After performing a series of rhinoplasty procedures on African-American patients, Oleh Slupchynskyj, M.D., was struck by the similarity between implants he had carved to correct a low bridge and deep frontal angle in these patients. In early 2006, he patented the Silastic (S-) implant.
"There isn't any other implant on the market like this one," Dr. Slupchynskyj, director of the Aesthetic Facial Surgery Institute of New York, tells Cosmetic Surgery Times . "Certainly, the nasal frontal angle can be augmented by the insertion of a piece of Gore-tex or cartilage grafting. However, the S-implant is the only implant that addresses the nasal frontal angle in addition to addressing the height of the dorsum."Dr. Slupchynskyj performs a rhinoplasty using an S-implant approximately 10 times a month and has treated more than 50 patients to date with this technique.
In addition to African-American patients, the S-implant may be suitable for rhinoplasty in patients of other ethnicities if augmentation of the nasal frontal angle is an issue.
A QUESTION OF SATISFACTION Dr. Slupchynskyj conducted a retrospective review via questionnaire of 47 African-American patients who had been treated with rhinoplasty using the S-implant.
The questionnaire covered patient satisfaction, subjective evaluation of ethnic changes, and changes in self-esteem. Compared with an overall revision rate of approximately 1 percent to 2 percent for rhinoplasty on a national level, patients in this study indicated a 0.05-percent rate of revision. In addition, results showed a significant increase in self-esteem. According to Dr. Slupchynskyj, the analysis demonstrates that these African-American patients sought not to change their ethnicity, but to achieve facial harmony.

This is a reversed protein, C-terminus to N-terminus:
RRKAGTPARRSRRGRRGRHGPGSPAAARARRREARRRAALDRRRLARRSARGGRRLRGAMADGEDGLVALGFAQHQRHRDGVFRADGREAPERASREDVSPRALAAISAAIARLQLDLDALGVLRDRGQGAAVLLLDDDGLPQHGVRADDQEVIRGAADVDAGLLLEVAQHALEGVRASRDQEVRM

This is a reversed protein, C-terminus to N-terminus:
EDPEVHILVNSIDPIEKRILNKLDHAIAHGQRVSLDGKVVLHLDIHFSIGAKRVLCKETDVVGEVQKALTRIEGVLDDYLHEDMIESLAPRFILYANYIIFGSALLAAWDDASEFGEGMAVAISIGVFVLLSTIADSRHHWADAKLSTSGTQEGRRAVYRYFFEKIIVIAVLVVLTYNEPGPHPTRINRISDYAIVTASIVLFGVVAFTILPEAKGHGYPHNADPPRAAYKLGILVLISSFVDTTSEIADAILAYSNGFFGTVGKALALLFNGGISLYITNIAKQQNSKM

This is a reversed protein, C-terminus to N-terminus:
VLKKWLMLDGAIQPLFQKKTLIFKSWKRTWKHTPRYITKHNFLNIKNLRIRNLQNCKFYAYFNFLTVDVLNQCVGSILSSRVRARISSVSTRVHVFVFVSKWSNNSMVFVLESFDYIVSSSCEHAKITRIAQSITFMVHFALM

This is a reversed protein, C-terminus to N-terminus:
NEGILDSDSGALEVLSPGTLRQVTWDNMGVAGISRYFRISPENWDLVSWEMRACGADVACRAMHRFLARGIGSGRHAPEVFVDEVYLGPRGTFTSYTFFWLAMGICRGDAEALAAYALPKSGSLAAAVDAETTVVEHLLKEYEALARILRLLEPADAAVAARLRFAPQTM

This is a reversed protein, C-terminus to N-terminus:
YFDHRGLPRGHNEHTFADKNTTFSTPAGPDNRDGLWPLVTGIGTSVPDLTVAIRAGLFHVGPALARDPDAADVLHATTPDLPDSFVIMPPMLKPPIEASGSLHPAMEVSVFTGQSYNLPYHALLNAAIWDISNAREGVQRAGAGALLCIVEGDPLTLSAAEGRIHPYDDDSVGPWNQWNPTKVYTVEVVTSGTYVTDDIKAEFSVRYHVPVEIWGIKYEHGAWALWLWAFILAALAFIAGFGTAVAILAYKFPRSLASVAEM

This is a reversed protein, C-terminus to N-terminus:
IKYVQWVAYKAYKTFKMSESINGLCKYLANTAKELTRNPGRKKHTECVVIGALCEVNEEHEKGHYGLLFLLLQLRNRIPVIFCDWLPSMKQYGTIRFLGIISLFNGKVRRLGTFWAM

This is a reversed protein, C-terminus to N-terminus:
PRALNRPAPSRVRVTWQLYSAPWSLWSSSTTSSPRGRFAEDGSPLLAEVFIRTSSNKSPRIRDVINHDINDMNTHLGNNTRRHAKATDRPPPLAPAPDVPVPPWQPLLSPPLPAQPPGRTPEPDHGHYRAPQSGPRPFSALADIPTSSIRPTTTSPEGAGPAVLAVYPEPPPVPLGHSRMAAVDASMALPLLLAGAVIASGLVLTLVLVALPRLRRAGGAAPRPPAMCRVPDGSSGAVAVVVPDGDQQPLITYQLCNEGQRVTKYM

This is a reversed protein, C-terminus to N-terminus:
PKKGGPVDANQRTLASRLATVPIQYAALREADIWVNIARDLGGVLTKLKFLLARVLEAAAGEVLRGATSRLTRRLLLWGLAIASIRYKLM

Results of this study were presented at the recent meeting of the American Academy of Cosmetic Surgery.
Typically, explains Dr. Slupchynskyj, these patients are looking for augmentation of the dorsum, narrowing of the nostrils, and refinement of the nose tip. Dr. Slupchynskyj, who is double board certified by the American Board of Facial Plastic Surgery and the American Board of Otolaryngology, speculates that black patients in search of a rhinoplasty may encounter some difficulty finding a surgeon who feels comfortable taking on the task. Lack of training, the complexity of the surgery, and a substantial time commitment are all inhibitory factors.